Baltimore sculptor William Marks Simpson was selected to design and model the coin. Simpson was also the creator of commemorative halves for Roanoke and Norfolk. His models for the Antietam half dollar were reviewed favorably by the Commission of Fine Arts’ sculptor member, Paul Manship, with only minor suggestions for improvement. The obverse of the Antietam half displays conjoined busts of McClellan and Lee facing left. Their names are below, and the statutory inscriptions IN GOD WE TRUST and LIBERTY appear to left and right, respectively. UNITED STATES OF AMERICA and HALF DOLLAR are arranged in arcs around the periphery. Stars reflecting the respective ranks of McClellan and Lee are at left and right, and the artist’s monogram is below the truncation of Lee’s shoulder. The reverse features a scene of the bridge over Antietam Creek which was the focus of fighting toward the end of that fateful day in 1862. It was later called the Burnside Bridge, after Ambrose Burnside, whose stubborn determination to take it wasted so many lives. This title and the date of the battle appear below the bridge. Above it is the motto E PLURIBUS UNUM. Around the periphery is the inscription SEVENTY FIFTH ANNIVERSARY BATTLE OF ANTIETAM and the date 1937.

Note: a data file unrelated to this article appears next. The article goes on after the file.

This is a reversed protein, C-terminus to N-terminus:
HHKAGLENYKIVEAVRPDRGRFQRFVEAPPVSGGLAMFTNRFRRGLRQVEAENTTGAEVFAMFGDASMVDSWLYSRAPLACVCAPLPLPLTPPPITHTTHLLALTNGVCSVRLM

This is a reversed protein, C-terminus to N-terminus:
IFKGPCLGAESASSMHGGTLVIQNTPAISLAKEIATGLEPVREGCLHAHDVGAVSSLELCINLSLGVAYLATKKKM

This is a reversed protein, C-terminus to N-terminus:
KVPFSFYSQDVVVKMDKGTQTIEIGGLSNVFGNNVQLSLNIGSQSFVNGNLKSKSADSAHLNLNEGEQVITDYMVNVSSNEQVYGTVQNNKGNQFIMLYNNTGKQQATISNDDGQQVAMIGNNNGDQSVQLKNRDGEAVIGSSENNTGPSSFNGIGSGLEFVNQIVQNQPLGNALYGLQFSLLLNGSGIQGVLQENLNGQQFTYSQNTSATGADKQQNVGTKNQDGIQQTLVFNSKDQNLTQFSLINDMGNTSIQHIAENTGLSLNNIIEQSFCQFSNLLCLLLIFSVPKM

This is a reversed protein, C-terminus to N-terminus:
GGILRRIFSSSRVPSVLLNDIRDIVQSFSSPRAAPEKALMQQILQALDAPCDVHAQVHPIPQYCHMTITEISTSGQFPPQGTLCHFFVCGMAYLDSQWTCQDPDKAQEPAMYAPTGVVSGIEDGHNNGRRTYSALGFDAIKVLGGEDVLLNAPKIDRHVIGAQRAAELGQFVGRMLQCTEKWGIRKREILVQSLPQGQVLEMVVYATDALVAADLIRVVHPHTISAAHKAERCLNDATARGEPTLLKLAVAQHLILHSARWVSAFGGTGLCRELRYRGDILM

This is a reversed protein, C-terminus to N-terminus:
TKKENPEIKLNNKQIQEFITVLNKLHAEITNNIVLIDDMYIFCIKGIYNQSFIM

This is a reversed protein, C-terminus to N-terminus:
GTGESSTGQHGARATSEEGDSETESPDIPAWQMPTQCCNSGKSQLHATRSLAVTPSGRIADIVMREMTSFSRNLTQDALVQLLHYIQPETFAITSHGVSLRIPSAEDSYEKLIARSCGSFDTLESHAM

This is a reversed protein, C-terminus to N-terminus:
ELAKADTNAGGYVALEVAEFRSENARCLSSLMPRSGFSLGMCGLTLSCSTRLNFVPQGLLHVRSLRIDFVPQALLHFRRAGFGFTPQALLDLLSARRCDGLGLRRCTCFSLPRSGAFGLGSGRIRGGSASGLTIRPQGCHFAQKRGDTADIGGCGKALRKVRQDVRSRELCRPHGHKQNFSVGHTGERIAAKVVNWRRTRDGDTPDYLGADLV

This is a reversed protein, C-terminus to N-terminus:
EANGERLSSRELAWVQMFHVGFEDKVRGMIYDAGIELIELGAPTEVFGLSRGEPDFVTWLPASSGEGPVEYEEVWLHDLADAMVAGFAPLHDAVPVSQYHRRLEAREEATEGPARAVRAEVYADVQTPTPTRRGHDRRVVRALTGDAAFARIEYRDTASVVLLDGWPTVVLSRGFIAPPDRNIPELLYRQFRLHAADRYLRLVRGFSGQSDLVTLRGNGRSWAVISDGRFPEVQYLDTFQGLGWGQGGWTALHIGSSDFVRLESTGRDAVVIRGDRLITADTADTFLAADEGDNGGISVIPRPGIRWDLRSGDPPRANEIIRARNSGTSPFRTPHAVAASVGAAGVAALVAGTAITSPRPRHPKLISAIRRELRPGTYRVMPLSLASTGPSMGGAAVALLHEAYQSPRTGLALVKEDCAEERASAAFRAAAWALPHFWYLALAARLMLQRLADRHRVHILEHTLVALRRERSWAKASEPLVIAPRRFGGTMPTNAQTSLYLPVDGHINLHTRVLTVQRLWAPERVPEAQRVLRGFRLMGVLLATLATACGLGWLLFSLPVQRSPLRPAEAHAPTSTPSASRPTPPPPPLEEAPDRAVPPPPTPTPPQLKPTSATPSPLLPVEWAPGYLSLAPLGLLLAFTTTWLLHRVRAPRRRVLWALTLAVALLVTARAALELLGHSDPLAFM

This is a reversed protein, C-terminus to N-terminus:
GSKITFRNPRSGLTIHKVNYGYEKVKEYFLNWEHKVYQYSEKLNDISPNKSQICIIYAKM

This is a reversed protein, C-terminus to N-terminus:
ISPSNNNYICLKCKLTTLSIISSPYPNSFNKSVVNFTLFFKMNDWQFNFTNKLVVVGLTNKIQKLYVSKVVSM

The entire authorized mintage of 50,000 coins was struck at the Philadelphia Mint in August of 1937. An additional 28 pieces were struck for the Annual Assay and later destroyed. The first half dollar coined was presented to President Franklin D. Roosevelt on August 12. The remainder were offered by the Washington County Historical Society at $1.65 apiece. Despite its significant theme and attractive design, the Antietam half was a poor seller. Coin collectors were still recovering from the speculative mania in commemoratives which had peaked during the previous year, and new issues were largely ignored. Despite substantial advertising efforts, some 32,000 halves were returned to the Philadelphia Mint for melting, leaving a net coinage of 18,000 pieces.